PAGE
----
The United Auto Workers are redefining what is possible for US labor

With radical demands such as a 32-hour workweek, the UAW contract campaign is bringing “class warfare” back to labor negotiations. Workers are set to vote this week on authorizing a potential strike

August 24, 2023 by Natalia Marques
UAW workers strike vote
Apart from shorter workweeks, the UAW wants to restore COLA, end auto plant closures, end to two-tier pay and benefits, regain defined-benefit pension and retiree health insurance, ensure job security, and make all temporary workers permanent employees (Photo: UAW via Twitter)

This week, over 100,000 autoworkers, employed at the three largest car manufacturers in the United States, are heading to the polls to vote to authorize a potential strike. Based on how most strike authorization votes go, and the renewed militancy of their union, the United Auto Workers (UAW), one can make an educated guess that these workers will indeed vote to authorize a work stoppage. Coming off the heels of the massively successful UPS Teamsters contract campaign, auto workers organized under the largest industrial union in the US are fighting for historic demands that could redefine what is possible for the labor movement in the country. The UAW leadership is in the midst of negotiating a contract that will cover 144,000 workers who are employed at the “Big Three” auto manufacturers (Ford, General Motors, and Stellantis). This contract expires on September 14, after which UAW leaders have expressed a complete willingness to strike if the companies do not meet worker demands.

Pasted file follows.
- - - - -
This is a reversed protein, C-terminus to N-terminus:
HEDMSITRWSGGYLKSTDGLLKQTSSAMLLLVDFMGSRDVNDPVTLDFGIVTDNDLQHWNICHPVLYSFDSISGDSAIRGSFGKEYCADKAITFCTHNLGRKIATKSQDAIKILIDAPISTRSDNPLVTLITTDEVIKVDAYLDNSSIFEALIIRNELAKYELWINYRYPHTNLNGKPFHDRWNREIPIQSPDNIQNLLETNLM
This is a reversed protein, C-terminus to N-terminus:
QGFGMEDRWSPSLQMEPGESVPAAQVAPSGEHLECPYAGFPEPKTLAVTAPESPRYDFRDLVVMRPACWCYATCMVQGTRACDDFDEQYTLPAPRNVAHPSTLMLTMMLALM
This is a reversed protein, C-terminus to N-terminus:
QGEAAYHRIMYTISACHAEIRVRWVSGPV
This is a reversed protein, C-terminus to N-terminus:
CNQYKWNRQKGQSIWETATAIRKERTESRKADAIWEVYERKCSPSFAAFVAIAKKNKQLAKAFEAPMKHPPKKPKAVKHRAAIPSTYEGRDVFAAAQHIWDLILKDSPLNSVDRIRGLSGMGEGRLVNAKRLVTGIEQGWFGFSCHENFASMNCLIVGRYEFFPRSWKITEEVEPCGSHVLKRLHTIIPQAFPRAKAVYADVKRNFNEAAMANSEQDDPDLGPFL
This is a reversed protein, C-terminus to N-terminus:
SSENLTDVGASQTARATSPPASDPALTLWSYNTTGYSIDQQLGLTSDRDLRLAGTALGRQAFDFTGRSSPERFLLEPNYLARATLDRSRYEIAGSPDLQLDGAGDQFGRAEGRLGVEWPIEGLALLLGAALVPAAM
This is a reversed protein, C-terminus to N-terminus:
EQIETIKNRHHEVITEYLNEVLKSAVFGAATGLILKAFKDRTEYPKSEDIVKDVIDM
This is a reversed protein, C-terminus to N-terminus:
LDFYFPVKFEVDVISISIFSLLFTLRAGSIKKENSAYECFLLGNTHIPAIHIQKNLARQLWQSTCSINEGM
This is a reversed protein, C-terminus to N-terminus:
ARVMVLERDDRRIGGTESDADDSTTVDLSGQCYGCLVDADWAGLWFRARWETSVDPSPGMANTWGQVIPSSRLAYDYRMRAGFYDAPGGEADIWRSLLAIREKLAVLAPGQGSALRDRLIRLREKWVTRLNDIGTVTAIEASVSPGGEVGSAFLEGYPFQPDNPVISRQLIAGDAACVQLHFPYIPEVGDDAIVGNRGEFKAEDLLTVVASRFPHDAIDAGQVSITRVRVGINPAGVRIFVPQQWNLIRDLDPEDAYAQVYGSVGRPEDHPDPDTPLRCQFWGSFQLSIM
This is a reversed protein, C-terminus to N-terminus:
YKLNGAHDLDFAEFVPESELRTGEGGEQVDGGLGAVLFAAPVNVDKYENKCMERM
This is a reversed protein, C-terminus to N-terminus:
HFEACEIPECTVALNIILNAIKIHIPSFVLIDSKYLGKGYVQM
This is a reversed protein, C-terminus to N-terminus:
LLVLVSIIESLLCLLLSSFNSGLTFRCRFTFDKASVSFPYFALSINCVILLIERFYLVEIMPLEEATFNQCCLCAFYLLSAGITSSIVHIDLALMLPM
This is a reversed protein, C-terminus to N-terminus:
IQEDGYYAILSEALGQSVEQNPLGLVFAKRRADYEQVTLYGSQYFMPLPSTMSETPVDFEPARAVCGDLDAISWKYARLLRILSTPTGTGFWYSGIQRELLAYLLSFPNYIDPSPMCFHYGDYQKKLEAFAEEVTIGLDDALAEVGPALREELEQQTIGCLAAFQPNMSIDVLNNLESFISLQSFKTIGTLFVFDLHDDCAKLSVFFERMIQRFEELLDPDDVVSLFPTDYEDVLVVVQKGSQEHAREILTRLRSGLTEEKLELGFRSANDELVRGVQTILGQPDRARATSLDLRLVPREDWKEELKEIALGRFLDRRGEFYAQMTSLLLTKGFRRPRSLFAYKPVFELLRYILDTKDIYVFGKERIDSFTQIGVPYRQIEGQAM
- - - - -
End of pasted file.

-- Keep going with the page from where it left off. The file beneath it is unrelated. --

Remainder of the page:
Shawn Fain, who was elected President of the UAW in March of this year, has led the union thus far with unprecedented militancy, calling for radical demands such as a 32-hour workweek and pay raises in conjunction with inflation. He has been mobilizing rank-and-file UAW members to fight for the new contract for the first time in living memory. 

“I’m asking rank-and-file activists all around the country to do everything you can do to get organized in your plant,” Fain said in a Facebook live address to workers on August 15.

Fain is determined to lead the union away from its recent history of concessionary contracts that chipped away at the victories of the militant UAW organizing of the 1930s and 40s. In the wake of the 2008 recession, for example, the UAW leadership at the time gave up the cost of living adjustment (COLA), which tied wage increases to inflation. COLA was a historic demand originally won following the massive 1946 General Motors sit-down strike. 

Now, UAW workers are suffering from the impact of high inflation. Some workers start at USD 18.04 per hour, which is lower than the starting rate in 2007, which was USD 19.60 (adjusted for inflation). 

“We gave up so much over the years to make this company successful and through concessions,” Jesse Ramirez, UAW Local 230 President, told Peoples Dispatch. “And although the company has been successful, they haven’t paid the employees back for that.”

Fain recently filmed a video of himself holding a packet of “company proposals” to the 2023 contract negotiations. “Everything they’re looking for in this document is about concessions,” he says. “I’ll tell you what I’m gonna do with their proposal. I’m gonna file it in its proper place.” Fain then flung the packet into his trash can.